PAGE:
Sticks and Stones and Broken Bones: The Influence of Parental Verbal Abuse on Peer Related Victimization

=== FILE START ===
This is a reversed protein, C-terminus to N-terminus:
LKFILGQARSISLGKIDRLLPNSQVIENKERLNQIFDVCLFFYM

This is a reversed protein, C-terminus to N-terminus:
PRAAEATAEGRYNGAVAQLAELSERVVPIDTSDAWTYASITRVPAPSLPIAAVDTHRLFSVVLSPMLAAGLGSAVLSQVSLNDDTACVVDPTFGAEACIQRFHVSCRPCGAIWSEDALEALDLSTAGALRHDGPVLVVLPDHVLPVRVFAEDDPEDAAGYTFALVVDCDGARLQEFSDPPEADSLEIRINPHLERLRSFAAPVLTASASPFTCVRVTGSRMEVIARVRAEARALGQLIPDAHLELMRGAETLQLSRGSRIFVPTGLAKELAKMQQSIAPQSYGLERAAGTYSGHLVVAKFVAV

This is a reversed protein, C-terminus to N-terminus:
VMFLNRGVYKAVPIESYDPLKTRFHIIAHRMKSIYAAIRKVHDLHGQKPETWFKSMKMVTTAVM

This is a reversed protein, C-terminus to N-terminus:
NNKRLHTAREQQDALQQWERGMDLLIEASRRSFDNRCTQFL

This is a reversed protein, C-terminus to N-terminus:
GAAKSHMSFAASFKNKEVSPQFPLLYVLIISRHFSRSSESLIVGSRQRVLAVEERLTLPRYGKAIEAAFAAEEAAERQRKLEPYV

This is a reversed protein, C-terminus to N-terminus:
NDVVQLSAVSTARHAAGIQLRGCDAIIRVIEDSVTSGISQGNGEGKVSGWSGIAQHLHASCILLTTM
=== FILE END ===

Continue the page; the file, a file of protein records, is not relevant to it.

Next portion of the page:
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Prior research on the effects of childhood maltreatment has focused primarily on the relationship between physical abuse and its impact on delinquent behavior. Although researchers have recently begun to recognize the importance of and to explore the detrimental effects which psychological maltreatment has on children, little empirical attention has been paid to the possibility that maltreatment may also increase the likelihood of future victimization among children. Drawing on the tenets of differential oppression theory, this study examines whether students who are victims of emotional and/or verbal abuse by their parents are more likely to adapt through the use of passive acceptance, as evidenced by low self-esteem, and subsequently become targets for further victimization at the hands of their peers. Findings indicate that parental emotional and verbal abuse is a significant predictor of peer-related victimization.

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